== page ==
E-Malt.com News article: Australia: Craft brewers demanding fairer tax deal from the Federal Government
Australia's booming craft beer industry is demanding a fairer deal from the Federal Government, saying the current tax regime is holding it back, ABC Online reported on March 17.
The number of craft breweries has more than doubled in the past five years to over 400 nationwide.
Despite standing out as a bright spot in the flailing manufacturing sector, craft brewers say they are being hurt by Australia's two-tier beer tax regime.
"It's just crazy, it's outdated, it's from another era," Willie the Boatman brewery co-owner Pat McInerney said.
The tax office slugs brewers based on how much pure alcohol is in their beer.
Pure alcohol is taxed at about A$34 a litre if full-strength beer is sold in a 50 litre keg.
The identical beer in smaller packaging, such as bottles or more compact kegs, attracts an excise of A$49 per litre.
Boutique breweries say they want to supply restaurants and bars with smaller kegs, providing fresher beer and allowing venues to rotate their selection, but say the discrepancy makes it uneconomical.
"The fact that we are unable to sell a 30 litre keg at the same tax rate as a 50 litre keg is ridiculous," Mr McInerney said.
Willie the Boatman began in 2012 after Mr McInerney and co-owner Nick Newey met picking up their children from pre-school.
Later that year, Mr McInerney left his job as a television producer and focused on the business, which he ran from possibly Australia's only bedroom with a liquor licence.
Willie the Boatman brewery and bar is now based in an inner-Sydney warehouse and has six staff — including the pair.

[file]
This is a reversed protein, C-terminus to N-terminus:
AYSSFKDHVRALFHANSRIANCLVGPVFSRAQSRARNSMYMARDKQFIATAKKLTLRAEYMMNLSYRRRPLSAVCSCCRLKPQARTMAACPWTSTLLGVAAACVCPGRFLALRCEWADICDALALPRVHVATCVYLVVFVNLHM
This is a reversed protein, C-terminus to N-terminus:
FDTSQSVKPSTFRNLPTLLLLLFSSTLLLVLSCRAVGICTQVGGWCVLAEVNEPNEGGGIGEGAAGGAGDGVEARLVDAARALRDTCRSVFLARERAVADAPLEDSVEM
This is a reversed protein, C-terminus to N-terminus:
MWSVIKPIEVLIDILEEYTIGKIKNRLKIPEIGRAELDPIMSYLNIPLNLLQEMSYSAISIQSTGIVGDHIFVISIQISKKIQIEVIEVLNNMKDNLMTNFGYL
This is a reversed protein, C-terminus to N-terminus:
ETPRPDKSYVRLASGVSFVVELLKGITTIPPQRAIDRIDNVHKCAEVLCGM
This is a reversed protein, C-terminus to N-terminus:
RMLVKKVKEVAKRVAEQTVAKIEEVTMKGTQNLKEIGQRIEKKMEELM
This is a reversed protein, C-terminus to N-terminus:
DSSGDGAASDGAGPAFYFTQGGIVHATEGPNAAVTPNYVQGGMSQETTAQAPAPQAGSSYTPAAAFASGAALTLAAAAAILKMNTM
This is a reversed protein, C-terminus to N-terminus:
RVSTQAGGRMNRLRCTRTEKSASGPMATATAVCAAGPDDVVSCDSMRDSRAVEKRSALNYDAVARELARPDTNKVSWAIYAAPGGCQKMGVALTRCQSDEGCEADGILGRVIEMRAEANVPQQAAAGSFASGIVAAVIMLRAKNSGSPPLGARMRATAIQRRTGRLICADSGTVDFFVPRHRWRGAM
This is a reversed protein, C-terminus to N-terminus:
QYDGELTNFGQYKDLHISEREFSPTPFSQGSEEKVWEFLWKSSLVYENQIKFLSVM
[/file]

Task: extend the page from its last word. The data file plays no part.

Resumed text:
But Mr McInerney said the biggest barrier to expansion remained the amount of excise paid.
"As a small business owned by two local families, we pay between A$15,000 and A$17,000 a month in excise tax," he said.
The Federal Opposition is set to join the craft brewers' fight.
Senior Labor frontbencher Anthony Albanese's electorate of Grayndler covers about a dozen micro-breweries, including Willie the Boatman (which produces an Albo Corn Ale in honour of the local MP).
Mr Albanese said the two-tier system made "no sense at all" and was hurting small businesses.
"Some of the excise regime was written assuming there'd just be the big brewers," Mr Albanese said.
In response to questions about the tax divide, a spokeswoman for Revenue Minister Kelly O'Dwyer said: "Any changes to taxation arrangements are always considered as part of a budget".
Brewers also want their annual tax rebate brought closer to the winemakers' rebate.
Wine producers can claim up to A$500,000 annually under the Wine Equalisation Tax (WET) rebate scheme.
The rebate effectively means about A$1.7 million of each wine producer's domestic sales are WET-free.
Beer producers can claim back A$30,000 in excise a year.
"Some leniency in policy towards small breweries — small businesses — would see the industry grow exponentially," Mr McInerney said.
"That would not only grow the industry, it would grow every brewery.
The ministerial spokesperson said the tax refund scheme for brewers had been made more generous in recent years.
"The brewery excise refund is now A$30,000 with no minimum production volume," the spokesperson said.
16 March, 2017